NUS students develop apps to help patients
NUS medical students work with students of other faculties to come up with creative healthcare solutions
As a medical student posted to the emergency department (ED), Mr Tan Jian Wei saw how patients got unhappy or frustrated after waiting for a long time.
He felt it would have been better if some of these patients with non-emergency cases had sought treatment from a general practitioner (GP) instead.
That was how Mr Tan, 24, came up with the idea of myHEROsg (Health Emergency Resource Organiser), an app that allows users to find out if they should go to a GP or the ED.
"During our postings in the ED in the fourth year of medical school, we noticed many patients who were unhappy or frustrated because they had been waiting for a long time.
"These patients could have been managed in a GP clinic instead," said the fifth-year medical student from the National University of Singapore's Yong Loo Lin School of Medicine (NUS Medicine).
"We thought we could come up with a convenient way for them to check whether they should go to the ED or the GP."
The app, developed by Mr Tan and four other students from NUS Medicine and the NUS School of Computing, is one of 17 entries in the year-long Medical Grand Challenge, started by NUS Medicine.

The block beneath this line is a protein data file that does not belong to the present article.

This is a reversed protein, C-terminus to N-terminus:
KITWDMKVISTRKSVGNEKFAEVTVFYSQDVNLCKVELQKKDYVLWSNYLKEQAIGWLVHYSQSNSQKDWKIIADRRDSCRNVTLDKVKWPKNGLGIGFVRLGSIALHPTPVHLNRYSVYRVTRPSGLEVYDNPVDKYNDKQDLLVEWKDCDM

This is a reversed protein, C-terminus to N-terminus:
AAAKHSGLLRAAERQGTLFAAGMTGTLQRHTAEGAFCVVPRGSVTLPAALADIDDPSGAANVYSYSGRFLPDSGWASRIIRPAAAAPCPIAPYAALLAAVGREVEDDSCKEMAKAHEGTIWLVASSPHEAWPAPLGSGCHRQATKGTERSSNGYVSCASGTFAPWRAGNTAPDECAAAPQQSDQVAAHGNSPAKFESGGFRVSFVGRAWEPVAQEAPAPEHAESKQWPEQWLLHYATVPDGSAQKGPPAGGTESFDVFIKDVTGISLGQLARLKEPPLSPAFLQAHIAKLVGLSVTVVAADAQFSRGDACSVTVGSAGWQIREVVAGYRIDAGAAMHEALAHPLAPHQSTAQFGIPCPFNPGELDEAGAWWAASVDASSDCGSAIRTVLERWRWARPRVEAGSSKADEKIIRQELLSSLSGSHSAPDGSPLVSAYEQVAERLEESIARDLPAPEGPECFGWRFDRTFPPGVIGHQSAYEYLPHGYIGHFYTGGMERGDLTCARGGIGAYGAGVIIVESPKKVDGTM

The student-led medical innovation programme encourages medical students to identify healthcare needs and work with students from other faculties to form interdisciplinary teams to explore creative solutions to meet them.
The Dean of NUS Medicine, Associate Professor Yeoh Khay Guan, said: "The Medical Grand Challenge serves as a stimulus to encourage bright young minds to collaborate, unleash their creativity and apply their ingenuity to important needs in Singapore healthcare.
"We hope this sparks a life-long interest in innovation... and solving real life problems."
Another group of students hope to minimise waiting time at specialised outpatient clinics with their app MissiQ.
It aims to improve patient satisfaction by "streamlining the efficiency of the healthcare system", said third-year medical student Benson Ang, 23.
The main driver is a chatbot that responds to patient queries, and gives a live update of the waiting time in specialist outpatient clinics.
Such queue viewers are available on the websites of some public hospitals and polyclinics.
The idea came from Mr Ang's experience a few years ago.
"I had to stay at the clinic and wait for my turn. I could not leave the clinic because I did not know when it would be my turn. I got frustrated about the situation," he told TNP.
"All I hope is for the app to let us know how much longer we have to wait, so we don't have to wait in the clinic. We can make better use of our time and go back to the clinic when it is going to be our turn."